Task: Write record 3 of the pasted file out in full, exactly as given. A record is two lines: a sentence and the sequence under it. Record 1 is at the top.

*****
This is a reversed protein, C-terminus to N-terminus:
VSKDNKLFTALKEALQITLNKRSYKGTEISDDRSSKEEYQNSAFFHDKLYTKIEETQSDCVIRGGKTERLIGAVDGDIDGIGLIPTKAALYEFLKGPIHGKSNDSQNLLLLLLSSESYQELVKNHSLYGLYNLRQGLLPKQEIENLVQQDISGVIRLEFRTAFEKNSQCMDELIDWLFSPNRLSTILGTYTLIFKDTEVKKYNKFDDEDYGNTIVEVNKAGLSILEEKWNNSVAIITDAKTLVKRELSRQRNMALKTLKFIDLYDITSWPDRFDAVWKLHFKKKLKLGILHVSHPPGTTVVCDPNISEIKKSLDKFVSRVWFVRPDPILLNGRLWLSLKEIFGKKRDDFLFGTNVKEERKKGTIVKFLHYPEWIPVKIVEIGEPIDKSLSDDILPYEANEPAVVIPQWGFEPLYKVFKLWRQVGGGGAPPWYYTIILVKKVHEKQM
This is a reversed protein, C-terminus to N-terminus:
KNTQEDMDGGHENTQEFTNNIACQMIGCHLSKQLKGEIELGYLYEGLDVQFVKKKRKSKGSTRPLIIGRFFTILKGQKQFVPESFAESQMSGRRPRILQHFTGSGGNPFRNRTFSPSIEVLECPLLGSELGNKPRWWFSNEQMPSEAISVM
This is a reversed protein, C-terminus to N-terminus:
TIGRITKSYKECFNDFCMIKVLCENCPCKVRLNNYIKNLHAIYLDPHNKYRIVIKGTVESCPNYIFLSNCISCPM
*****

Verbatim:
This is a reversed protein, C-terminus to N-terminus:
TIGRITKSYKECFNDFCMIKVLCENCPCKVRLNNYIKNLHAIYLDPHNKYRIVIKGTVESCPNYIFLSNCISCPM